Nice comment. If we fans are willing to lower our sights a little, we can envision some real competition to the greedy NBA owners and even some of the greedy NBA players, depending on your viewpoint. This doesn’t have to be where the new league would eventually go – as a properly run league would eventually drive most of the NBA franchises out of business and could then increase its quality of play until it was on par with what we are used to.
All we fans have to do is think like entrepreneurs and look farther into the future. Can we do it? I don’t really think so, but it is sure worth a try.
Calvin H says
#47: Maybe “killing the game of basketball as we know it” isn’t such a bad thing. The Lakers’ success was largely bought by Jerry Buss. The Lakers regularly exceed the salary cap. Last year, the Lakers spent $91m despite a $56m cap ($70m luxury tax level), which translates to an excess of 56%. In other words, the Lakers spent 1.5x more than the cap.
Of the 7 teams that exceeded the luxury tax level at the start of the season, only 2 did not make the playoffs: the Jazz and Rockets. Both teams “lost” their superstars last year, probably accounting for their failure. 71% of luxury tax teams made the playoffs compared to 48% of non-tax paying teams.
Granted, exceeding the cap does not guarantee a championship, but it does correlate strongly with regular season success. A recent study comparing the NBA, NFL, and MLB examined the relationship between team salaries and regular season records. The NFL was the most “fair,” meaning that the amount spent had the least effect on the record. Guess which league was the least “fair”? The NBA.
Death of the current system would not necessarily be a bad thing. Imagine a league where money played a minimal role in team success; one where every team had a realistic shot at the playoffs and the championship. If the league became more competitive, we might not make the playoffs every year anymore. I think that’s a good thing.
Darius Soriano says
#56. You should read this: http://nba-point-forward.si.com/2011/10/20/no-easy-answer-to-competitive-balance-issue/
And this: http://www.sactownroyalty.com/2011/9/30/2460856/kings-situation-being-misappropriated-in-nba-lockout-narrative
The issue can’t really be so easily stated as more spending equals more winning.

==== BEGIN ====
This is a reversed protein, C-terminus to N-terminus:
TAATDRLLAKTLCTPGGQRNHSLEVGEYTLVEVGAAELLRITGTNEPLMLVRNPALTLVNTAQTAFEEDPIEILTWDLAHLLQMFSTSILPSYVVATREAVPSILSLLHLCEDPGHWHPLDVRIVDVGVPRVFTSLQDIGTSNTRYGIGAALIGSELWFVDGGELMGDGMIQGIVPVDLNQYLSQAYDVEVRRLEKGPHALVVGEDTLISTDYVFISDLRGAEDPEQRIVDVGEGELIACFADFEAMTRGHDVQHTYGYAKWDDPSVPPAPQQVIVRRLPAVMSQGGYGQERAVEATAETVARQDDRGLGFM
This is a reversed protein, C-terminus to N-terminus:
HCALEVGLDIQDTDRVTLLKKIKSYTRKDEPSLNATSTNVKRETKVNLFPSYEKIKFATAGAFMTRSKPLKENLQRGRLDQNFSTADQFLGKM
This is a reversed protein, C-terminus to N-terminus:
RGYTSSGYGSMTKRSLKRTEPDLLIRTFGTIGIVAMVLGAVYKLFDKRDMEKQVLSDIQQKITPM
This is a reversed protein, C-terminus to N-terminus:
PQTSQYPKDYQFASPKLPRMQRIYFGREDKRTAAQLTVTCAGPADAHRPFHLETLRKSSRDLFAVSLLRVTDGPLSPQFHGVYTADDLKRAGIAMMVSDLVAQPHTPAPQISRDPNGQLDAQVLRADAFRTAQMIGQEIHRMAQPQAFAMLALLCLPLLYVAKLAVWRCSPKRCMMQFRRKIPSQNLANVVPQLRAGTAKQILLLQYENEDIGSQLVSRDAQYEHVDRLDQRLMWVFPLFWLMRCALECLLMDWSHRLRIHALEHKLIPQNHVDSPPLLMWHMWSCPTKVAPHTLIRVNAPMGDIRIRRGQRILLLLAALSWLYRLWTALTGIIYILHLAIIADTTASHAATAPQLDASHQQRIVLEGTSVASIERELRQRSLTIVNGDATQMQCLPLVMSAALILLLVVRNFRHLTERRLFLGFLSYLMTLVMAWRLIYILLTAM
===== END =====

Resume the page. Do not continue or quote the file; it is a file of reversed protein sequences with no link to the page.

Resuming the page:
Darius Soriano says
A new post is up.
Calvin H says
DS: The SI article examined teams that won 55+ games/season, but teams don’t need to be so good to make the playoffs. In many cases, finishing at 0.500 is good enough for spot 12-16.
The Sactown article examined the top 8 teams, or 2nd round winners. Again, a limited set. In fact, even the Heat with the 3rd lowest payroll among those 8 teams was basically at the salary cap ($54.4m). This also states how ineffective the current salary cap system is.
My argument is that money plays a disproportionate role in determining the REGULAR season outcome – not whether or not a team is “good.” If money buys regular season wins, rich teams have a better chance of making the playoffs. Once you make the playoffs, though, all bets are off. Then it becomes a matter of talent, strategy, injuries, and luck.
Paul L says
I honestly dont care what the deal ends up being or who “wins.” I just want it worked out so we have a shortened season which I believe will give the Lakers a big advantage given their age.
if pressed I do think the owners are being unreasonable but they can because they hold the cards. its unfortunate that the owners are intent on getting everything they want no matter the consequences.
“(As an aside, Silver and Holt also argued that the BRI split and the system changes they want aren’t connected at all. They say that one speaks to profitability and the other speaks to competitive balance. I don’t see this argument at all. The owners want a more restictive system that limits spending. They want a hard-ish salary cap – either through a punitive luxury tax or a straight forward NFL style cap. But any system that limits spending or caps it at a certain level then creates the ceiling in which expenses are maxed out. That ceiling then becomes the line that revenue needs to exceed in order to become profit. So, how can the owners say that the two aren’t linked when both are connected to profitability for the owners? Try as they might to frame the hard cap as a way to achieve competitive balance, I instead see another money grab by the owners. Why it’s not being framed this way is beyond me.)”